- Article (blog post)
- 600 words
- Level: all audiences
A post by Vatican Observatory astronomer Br. Guy Consolmagno, S. J., on The Catholic Astronomer blog. Br. Consolmagno writes about knowing the science of astronomy versus knowing the night sky, and about knowing theology versus knowing God:
“Look, along the ecliptic, directly opposite the point where the Sun lies; around midnight, you can see sunlight reflected back to us from the dust of the asteroid belt,” one friend pointed out to me. “It’s called the googenshine!” Actually, that’s gegenschein; but I didn’t correct him. I had studied it in graduate school; I knew how to spell it, and what the German words mean. But unlike my friend, I had never actually seen it before.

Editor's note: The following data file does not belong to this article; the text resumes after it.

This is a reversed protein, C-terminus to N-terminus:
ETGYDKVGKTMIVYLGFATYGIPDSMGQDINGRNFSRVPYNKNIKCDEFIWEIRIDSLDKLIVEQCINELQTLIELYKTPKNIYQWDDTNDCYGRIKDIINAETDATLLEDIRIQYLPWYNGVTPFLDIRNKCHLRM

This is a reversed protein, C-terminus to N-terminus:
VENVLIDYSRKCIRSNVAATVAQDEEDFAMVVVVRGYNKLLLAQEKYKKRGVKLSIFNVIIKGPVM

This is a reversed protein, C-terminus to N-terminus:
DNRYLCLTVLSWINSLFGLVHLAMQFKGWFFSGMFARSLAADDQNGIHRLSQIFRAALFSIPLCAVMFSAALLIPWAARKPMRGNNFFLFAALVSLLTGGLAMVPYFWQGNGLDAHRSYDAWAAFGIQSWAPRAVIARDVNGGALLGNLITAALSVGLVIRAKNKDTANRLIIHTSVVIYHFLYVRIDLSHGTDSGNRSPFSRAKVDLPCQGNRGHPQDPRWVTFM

A lot of professional astronomers never look at the night sky; some of them don’t even know how to find the most basic constellations. Even those of us who came to our professional calling from a teen-aged enthusiasm with small telescopes now spend most of our outdoor nights on high mountaintops: the thin atmosphere there can mean clearer images for our instruments, but it deprives our human eyes of the oxygen we need to see the stars in their full glory.
All sorts of analogies come to mind comparing the world of astronomy with religion. We know theologians whose inability to see the living God makes them seem oxygen deprived. We’ve met the simple believer who couldn’t spell hamartiology but who knows sin when they see it. And yet, the amateur astronomers were delighted to have a few professionals among them… to enrich their enthusiasm.